Stem cell researchers at the University of Edinburgh and the Institute of Molecular Biotechnology in Vienna grew the tiny "brain" that measures just 0.15 inches across, The Guardian reported Wednesday.
Built up of layers of brain cells with defined regions that resemble those seen in immature embryonic brains, such "organoids" could help biologists study how conditions such as schizophrenia or autism occur in the brain, the researchers said.
Though such conditions are usually diagnosed later in one's lifetime, some underlying defects occur during the brain's early development, they said.
The organoids may help in the development and testing of drugs, they said, allowing pharmacologists to test drugs in more human-like settings.
Tests on the brain cells in the organoids confirmed they were functional, researchers said.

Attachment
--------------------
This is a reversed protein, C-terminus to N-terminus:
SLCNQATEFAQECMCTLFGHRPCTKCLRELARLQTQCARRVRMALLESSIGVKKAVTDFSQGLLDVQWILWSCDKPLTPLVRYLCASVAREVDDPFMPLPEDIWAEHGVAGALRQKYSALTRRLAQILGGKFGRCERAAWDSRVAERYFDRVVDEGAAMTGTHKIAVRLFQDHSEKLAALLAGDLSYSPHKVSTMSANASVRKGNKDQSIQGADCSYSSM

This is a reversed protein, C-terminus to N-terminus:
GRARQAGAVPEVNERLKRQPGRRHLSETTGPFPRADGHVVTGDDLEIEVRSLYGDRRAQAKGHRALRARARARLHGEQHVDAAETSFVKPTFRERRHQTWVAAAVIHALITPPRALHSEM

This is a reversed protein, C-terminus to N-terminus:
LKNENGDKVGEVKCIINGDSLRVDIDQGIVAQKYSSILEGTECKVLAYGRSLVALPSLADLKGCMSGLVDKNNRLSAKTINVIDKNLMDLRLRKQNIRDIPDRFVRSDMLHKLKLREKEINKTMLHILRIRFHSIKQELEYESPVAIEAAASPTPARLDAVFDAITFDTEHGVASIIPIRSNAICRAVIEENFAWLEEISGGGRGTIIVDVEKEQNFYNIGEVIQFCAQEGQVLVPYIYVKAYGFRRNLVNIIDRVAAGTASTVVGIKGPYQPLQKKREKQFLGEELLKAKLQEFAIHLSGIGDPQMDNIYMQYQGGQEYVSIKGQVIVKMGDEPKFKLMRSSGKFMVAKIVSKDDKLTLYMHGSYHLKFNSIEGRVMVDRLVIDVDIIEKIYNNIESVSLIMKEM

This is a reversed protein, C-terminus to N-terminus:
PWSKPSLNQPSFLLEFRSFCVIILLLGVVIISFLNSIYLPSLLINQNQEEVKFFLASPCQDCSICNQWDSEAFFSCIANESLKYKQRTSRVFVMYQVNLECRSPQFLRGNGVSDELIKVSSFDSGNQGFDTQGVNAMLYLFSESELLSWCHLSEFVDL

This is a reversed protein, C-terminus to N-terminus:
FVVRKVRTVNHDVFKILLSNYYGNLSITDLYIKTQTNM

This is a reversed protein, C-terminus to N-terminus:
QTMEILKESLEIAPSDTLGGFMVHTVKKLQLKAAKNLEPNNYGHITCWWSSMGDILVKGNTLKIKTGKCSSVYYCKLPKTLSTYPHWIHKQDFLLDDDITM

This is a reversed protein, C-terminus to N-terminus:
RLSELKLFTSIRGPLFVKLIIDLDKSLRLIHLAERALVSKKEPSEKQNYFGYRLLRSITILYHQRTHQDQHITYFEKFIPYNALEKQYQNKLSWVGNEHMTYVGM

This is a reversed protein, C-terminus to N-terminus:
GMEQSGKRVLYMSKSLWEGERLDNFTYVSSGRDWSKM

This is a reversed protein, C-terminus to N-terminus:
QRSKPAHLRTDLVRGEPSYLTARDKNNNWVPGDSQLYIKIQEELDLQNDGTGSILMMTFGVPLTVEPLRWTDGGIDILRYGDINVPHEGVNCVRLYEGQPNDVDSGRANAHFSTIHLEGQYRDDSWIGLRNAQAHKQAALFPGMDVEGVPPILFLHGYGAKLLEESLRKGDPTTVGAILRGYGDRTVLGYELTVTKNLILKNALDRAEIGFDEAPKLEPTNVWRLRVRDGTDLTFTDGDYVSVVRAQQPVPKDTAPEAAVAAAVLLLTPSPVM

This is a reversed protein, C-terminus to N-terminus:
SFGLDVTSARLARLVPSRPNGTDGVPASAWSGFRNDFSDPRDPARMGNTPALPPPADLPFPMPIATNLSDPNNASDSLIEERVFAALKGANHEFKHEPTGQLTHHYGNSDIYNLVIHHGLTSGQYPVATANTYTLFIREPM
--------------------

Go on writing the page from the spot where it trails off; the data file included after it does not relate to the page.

"Previous models were pieces of small tissue that aggregated to a decent size but there was no success so far in generating something that would resemble the cortex in a particular stage of development," neurologist Juergen Knoblich said.
The research team hopes to grow larger organoids and model more brain diseases, he said, although he cautioned there could be no attempt to grow replacement brain parts or an entire brain in culture.
"I have to pessimistic about this," he said. "The ultimate complexity of the brain will not allow any replacement of structures.
"In the adult brain all the parts are intimately integrated with other areas of the brain. It would be very hard to repair defects with this."
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